Suella Braverman calls claims her tweet backing Dominic Cummings undermined legal process ‘absurd’
Attorney General Suella Braverman defended her tweet in support of Dominic Cummings (PA)
Attorney General Suella Braverman has labelled claims her tweet in support of Dominic Cummings undermined the legal process “simply absurd”.
The chief legal adviser to the Government insisted she did not take a public legal view by defending Boris Johnson's aide over his drive to Durham during lockdown.
She faced down criticism of her comments and stressed her "full confidence" in the operational independence of the Crown Prosecution Service (CPS) and the police.
After it was revealed Mr Cummings had had made the 270-mile journey to his family’s farm, Ms Braverman was one of a number of senior ministers to post supportive messages on social media, saying "protecting one's family is what any good parent does”.
His actions were the subject of a police investigation, with the Durham force concluding he may have committed a "minor breach" of the regulations by taking a trip to Barnard Castle while he was staying in the North East.
Speaking in the Commons, shadow solicitor general Ellie Reeves said: "Can the Attorney General confirm that in assault cases, as in all other Covid-related offences, the law should apply equally to all, and as superintendent of the CPS, by tweeting her support for Dominic Cummings she undermined the impartiality of her role and the rule of law?"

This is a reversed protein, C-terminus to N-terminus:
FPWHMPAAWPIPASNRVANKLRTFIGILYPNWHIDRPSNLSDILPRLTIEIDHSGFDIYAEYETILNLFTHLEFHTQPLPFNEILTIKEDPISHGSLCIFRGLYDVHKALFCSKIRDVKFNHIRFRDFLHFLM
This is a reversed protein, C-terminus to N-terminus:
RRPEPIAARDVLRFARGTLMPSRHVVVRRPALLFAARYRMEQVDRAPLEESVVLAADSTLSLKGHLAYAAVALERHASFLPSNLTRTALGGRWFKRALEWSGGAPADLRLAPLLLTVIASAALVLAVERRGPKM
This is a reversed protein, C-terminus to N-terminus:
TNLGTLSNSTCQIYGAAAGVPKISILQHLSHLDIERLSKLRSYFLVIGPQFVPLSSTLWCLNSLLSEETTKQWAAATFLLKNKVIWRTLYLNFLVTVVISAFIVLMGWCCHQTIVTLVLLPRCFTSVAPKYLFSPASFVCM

Ms Braverman replied: "It's plain for any reasonable observer to see that there was no question whatsoever of me having provided any public legal view on the matter to which she refers.
"To suggest that was somehow a legal opinion is simply absurd.
"She should know I have no role whatsoever to play in the day-to-day decisions of individual cases.
"I respect and have full confidence in the operational independence of the CPS and the police and I'd gently encourage her to share my support and share my confidence in them."
But the SNP's justice spokeswoman Joanna Cherry pressed the issue, asking: "Whether proceedings are virtual or otherwise, the Crown Prosecution Service must discharge its functions without fear or favour and so must the law officers, given their responsibility for oversight of the CPS.
"So does he agree with me that the law officers should in future refrain from joining in the sort of orchestrated political tweeting we saw about Mr Cummings' cross-country travels, given that such tweets may have the potential to prejudice any subsequent police investigation or prosecution?"
Solicitor General Michael Ellis replied: "Well I obviously don't agree with the premise of her question.
"The fact of the matter is that she is seeking herself to politicise the situation.
"The reality of the matter is this isn't a partisan issue, we all know and respect and cherish the independence of the Crown Prosecution Service and that is a long tradition in this country."